Are you working on anything now?
KH: I’m working on revisions for my next novel, The Land of Ten Thousand Madonnas, which is forthcoming from Knopf next year. It’s about a 17-year-old boy with a heart defect; a year after his death, his three cousins, best friend, and girlfriend are sent on an enigmatic trip to Europe. And I’ve started to work on a new novel. It’s tentatively called The Ne’er-Do-Wells, though if I were reviewing it, I’d probably be unable to resist the obvious joke: “The Ne’er-Do-Wells never does do well…”
If you were stranded on a deserted island, what three titles would you want to have with you?
KH: First, Ann Patchett’s The Magician’s Assistant, a book I never recommend or hand-sell because I hold such a deep, personal affection for it that I’d feel wounded if it wasn’t liked. Second, Bryan Garner’s Modern American Usage, which is an endless source of fun. And no matter my wishes for the third, the Iliad would wash ashore. I confess, I kind of hate the Iliad. But I can’t escape it. In my first drafts, my characters are always casually going, “You know that part in the Iliad?” Even characters who do not, in fact, know that part in the Iliad.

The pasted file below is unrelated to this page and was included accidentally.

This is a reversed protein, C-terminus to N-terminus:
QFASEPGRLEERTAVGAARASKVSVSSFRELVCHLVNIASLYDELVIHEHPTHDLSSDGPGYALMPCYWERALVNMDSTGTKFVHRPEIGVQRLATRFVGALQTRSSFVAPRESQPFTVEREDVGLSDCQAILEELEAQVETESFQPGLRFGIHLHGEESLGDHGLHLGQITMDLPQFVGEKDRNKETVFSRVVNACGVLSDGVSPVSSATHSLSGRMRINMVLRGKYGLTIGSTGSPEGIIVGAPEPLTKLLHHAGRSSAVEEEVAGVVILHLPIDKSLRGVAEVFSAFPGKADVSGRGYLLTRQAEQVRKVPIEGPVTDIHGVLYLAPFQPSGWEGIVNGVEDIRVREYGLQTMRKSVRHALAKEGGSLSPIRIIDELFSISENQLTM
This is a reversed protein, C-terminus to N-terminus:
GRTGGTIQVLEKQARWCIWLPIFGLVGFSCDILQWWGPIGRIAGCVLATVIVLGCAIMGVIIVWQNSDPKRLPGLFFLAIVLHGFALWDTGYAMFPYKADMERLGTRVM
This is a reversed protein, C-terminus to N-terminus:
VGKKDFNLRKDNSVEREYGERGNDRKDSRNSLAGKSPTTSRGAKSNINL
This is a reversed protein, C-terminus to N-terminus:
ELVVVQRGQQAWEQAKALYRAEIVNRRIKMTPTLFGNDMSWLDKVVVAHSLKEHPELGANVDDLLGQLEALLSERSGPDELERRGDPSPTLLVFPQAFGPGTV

As a bookseller, is there a book you would say YA readers just have to read?
KH: I can’t pick just one! I like to point readers toward YA books that are old enough to miss out on hype: Dodie Smith’s I Capture the Castle, Madeleine L’Engle’s A Ring of Endless Light, L.M. Montgomery’s Emily series. Two recent books I love, and love to recommend, are Emily M. Danforth’s The Miseducation of Cameron Post and Elizabeth Wein’s Code Name Verity. And then there are the not-published-as-YA-but-sort-of-YA-regardless: David Mitchell’s Black Swan Green, Curtis Sittenfeld’s Prep. All favorites of mine!
If you could invite three authors (past or present) to a dinner party, who would they be? What do you think would be the topic of conversation?
KH: At the moment, I’d go with Richard Russo, Anne Tyler, and Jane Austen (who, I think, has far more hypothetical dinner invitations than Mr. Woodhouse would approve). They’re all brilliant writers with sly senses of humor. I’d sit mum and let them talk about whatever they wanted.
The Vigilante Poets of Selwyn Academy, by Kate Hattemer (Knopf Books for Young Readers, Hardcover, 9780385753784). Publication Date: April 8, 2014.
Learn more about Kate Hattemer at katehattemer.com.